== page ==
No more ‘us and them’
DETROIT — The boys — one black, one white —…
Find links below to all the stories in the “50 Years: Racial Reconciliation and the Church” series.
Editor’s note: A few later installments don’t relate directly to the 1960s. However, we have included the links here for readers interested in additional coverage of race issues in Churches of Christ.
1967 Detroit race riot
• ‘No more us and them’: At 50th anniversary of Detroit race riot, Black and White churches model unity.
• The riot, in retrospect: Hubert G. Locke was a Church of Christ minister and Detroit Police Department employee in 1967.
1967 lawsuit against Lipscomb
• Black, White and Gray: Civil rights attorney who once challenged Lipscomb University in court receives the Christian university’s highest honor.
Marshall Keeble’s 1968 death
• Marshall Keeble’s ‘boy preachers’ still baptizing and saving souls: Famous traveling evangelist mentored many of the most influential African American ministers in Churches of Christ.
• Two legacies, 50 years later: Marshall Keeble and Martin Luther King Jr. fought for ‘different things in different ages.’
• ‘Sister Keeble’ stayed strong in mind, faith: The widow of famous traveling evangelist Marshall Keeble lived to be 108.
• Marshall Keeble fought racism by melting hearts: ‘He had intellect, insight and a humble spirit that he used to stand at the front door of the angry lion of racism.’
• A bedside prayer with Brother Keeble: Meeting him was the opportunity of a lifetime.
1968 Atlanta meeting
• Fifty years after historic meeting, race still divides Churches of Christ: ‘We still have two brotherhoods,’ says longtime minister who helped organize 1968 national conference.
• My life in the pews, Black and White: Covering the 50th anniversary of the Atlanta meeting on race relations in Churches of Christ has journalist thinking about his own history.
• From the 1968 archive: Atlanta conference studies race.
1960 Abilene Christian sermon
• Once-segregated Christian university targets racism with launch of new research center: Founding director urges churches to speak out against ‘situations that carry the foul scent of racial injustice.’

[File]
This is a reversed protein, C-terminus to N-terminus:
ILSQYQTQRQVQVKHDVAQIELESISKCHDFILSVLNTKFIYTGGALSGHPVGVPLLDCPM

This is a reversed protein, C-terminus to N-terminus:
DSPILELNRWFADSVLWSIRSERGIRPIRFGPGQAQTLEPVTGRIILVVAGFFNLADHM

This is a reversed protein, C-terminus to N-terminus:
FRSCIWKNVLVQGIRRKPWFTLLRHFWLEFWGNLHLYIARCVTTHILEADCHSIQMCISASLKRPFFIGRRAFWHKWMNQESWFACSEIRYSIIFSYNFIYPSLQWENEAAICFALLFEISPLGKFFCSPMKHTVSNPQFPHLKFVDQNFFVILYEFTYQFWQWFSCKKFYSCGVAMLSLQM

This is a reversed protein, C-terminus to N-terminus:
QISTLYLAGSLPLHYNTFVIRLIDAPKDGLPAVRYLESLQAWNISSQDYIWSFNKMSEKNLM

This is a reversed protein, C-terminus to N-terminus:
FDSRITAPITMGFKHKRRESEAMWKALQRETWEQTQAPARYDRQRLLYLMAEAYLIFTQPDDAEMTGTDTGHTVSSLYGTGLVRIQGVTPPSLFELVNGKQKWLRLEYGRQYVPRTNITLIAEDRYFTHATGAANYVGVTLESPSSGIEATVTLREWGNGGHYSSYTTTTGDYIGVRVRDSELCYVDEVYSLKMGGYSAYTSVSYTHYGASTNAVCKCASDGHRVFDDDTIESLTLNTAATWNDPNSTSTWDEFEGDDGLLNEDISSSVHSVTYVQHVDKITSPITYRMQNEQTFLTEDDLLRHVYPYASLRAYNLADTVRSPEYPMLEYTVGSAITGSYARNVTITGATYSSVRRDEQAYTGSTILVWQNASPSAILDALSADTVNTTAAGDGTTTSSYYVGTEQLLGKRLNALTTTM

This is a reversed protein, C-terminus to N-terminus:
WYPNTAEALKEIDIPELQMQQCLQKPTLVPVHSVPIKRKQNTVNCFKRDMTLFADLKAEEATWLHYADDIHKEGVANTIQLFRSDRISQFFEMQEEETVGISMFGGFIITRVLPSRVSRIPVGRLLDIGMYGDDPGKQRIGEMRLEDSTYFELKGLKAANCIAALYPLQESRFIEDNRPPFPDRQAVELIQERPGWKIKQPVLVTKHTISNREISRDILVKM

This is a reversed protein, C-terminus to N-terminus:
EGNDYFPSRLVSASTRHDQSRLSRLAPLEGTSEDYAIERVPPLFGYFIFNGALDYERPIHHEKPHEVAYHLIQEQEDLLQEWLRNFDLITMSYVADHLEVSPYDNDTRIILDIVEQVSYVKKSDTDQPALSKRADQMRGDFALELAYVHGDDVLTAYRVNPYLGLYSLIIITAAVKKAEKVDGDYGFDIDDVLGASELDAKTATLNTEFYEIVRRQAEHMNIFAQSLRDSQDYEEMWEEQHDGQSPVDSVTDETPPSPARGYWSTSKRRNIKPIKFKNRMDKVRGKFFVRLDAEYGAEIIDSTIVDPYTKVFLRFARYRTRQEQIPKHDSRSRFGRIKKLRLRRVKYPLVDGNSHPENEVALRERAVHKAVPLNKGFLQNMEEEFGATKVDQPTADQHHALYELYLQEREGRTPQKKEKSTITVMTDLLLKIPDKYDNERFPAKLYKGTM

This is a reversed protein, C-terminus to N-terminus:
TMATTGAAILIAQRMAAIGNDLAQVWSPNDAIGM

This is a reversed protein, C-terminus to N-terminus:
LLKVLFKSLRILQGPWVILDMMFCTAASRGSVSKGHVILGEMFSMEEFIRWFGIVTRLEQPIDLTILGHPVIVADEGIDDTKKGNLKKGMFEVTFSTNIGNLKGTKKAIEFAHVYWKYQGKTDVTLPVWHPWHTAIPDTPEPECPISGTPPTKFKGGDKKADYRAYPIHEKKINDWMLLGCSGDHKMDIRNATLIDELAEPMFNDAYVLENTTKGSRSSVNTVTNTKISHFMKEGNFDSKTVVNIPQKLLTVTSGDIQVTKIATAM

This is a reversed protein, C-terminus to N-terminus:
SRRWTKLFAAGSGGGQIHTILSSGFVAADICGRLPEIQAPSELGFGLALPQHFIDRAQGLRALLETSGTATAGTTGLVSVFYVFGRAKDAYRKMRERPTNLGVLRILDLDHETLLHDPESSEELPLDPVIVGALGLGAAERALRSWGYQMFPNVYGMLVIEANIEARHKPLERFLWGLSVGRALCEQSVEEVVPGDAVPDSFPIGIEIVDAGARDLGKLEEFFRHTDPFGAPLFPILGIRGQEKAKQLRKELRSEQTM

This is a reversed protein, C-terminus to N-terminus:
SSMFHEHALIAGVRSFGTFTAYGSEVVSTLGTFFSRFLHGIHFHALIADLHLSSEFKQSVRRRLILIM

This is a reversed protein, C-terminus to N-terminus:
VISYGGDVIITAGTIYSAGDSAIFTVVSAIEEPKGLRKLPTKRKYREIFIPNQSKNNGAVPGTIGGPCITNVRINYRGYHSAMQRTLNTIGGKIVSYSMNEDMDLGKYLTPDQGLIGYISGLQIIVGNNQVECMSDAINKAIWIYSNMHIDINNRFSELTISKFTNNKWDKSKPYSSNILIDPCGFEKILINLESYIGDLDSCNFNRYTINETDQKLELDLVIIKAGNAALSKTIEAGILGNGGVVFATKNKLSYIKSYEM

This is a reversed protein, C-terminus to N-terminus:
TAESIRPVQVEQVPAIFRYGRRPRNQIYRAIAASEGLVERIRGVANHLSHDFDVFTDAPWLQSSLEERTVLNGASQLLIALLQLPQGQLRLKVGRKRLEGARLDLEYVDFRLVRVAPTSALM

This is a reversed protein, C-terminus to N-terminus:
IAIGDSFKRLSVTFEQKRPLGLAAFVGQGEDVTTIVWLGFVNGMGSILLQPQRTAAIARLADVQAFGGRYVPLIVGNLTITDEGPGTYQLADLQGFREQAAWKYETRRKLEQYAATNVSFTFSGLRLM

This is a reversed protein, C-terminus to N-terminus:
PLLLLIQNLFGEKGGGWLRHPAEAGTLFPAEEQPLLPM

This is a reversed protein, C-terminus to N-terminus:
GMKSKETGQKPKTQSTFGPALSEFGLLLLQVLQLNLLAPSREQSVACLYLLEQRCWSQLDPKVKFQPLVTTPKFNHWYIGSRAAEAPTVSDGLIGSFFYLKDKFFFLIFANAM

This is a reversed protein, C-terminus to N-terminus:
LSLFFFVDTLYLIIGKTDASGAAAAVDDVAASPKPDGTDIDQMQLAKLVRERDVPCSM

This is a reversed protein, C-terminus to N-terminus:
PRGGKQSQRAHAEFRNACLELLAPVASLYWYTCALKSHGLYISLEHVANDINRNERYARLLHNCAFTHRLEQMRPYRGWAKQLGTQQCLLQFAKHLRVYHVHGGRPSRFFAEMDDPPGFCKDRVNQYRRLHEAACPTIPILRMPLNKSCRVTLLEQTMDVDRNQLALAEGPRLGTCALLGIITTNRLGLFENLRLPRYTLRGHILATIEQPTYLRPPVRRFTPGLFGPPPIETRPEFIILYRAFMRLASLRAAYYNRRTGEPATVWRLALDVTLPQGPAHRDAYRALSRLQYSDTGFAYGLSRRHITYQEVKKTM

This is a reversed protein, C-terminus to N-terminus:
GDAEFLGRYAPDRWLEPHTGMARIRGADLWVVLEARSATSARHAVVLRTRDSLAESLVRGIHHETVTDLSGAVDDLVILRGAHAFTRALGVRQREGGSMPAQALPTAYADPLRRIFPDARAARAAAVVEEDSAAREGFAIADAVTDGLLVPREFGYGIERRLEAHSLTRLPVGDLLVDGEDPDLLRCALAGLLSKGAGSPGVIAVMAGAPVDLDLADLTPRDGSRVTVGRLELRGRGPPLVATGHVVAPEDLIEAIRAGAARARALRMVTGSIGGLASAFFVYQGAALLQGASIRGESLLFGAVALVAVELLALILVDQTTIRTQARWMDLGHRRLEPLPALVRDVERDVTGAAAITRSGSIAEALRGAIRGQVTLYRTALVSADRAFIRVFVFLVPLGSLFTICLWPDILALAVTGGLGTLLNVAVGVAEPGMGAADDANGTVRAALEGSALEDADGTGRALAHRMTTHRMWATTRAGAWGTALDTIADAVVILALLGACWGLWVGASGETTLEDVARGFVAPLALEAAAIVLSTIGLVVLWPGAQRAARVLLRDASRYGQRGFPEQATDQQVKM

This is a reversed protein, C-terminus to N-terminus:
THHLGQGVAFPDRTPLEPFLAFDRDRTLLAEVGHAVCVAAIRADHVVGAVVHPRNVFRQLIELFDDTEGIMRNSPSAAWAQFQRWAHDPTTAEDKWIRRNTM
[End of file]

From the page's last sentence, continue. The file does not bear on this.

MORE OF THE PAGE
1969 arrests at Oklahoma Christian
• After 50 years, an apology: Oklahoma Christian University asks for forgiveness from former students, arrested and expelled on racially tinged charges.
• Racial concerns prompt renaming of Christian university’s auditorium: Main chapel venue at Oklahoma Christian will honor Benton and Paula Baugh, major donors and Christians involved in racial unity efforts in Houston.
SWCC president from 1967 to 2016
• ‘A giant has fallen’: Jack Evans Jr., appointed in 1967 as the first Black president of Southwestern Christian College in Terrell, Texas, dies at age 81. He was one of the most influential African American preachers in the history of modern-day Churches of Christ.
Police killing of George Floyd
• Protests and prayers: Christians respond to George Floyd’s death with outrage, rallies and calls for justice.
• In city where George Floyd died, minister emerges as key champion for justice: Russell A. Pointer Sr. thanks God for Derek Chauvin’s murder conviction but says the struggle goes on.
• ‘We are not screaming when God is screaming’: Four lessons for members of Churches of Christ — Black and White — outraged by George Floyd’s death.
• A tragic death, a tough dialogue: ‘Why are you even talking about it?’ some Christians ask in the year after George Floyd’s killing.
• After George Floyd’s death, petition to rename Harding auditorium gains support: Alumnus calls the daily chapel venue’s namesake ‘a vocal racist and supporter of segregation.’
• Civil rights hero’s great-grandson stands up for friend called the N-word: A White teen used the racial slur against a Black opponent who beat him at football.
Profile of John DeBerry Jr.
• Ousted by Democrats, anti-abortion preacher runs as an independent: As a teen, the longtime Tennessee lawmaker integrated an all-White high school and witnessed civil rights icon Martin Luther King Jr.’s final speech.
Death of Freddie Gray
• The broken soul of Baltimore: After the rioting, church leaders seek to bring spiritual and social renewal to the city.
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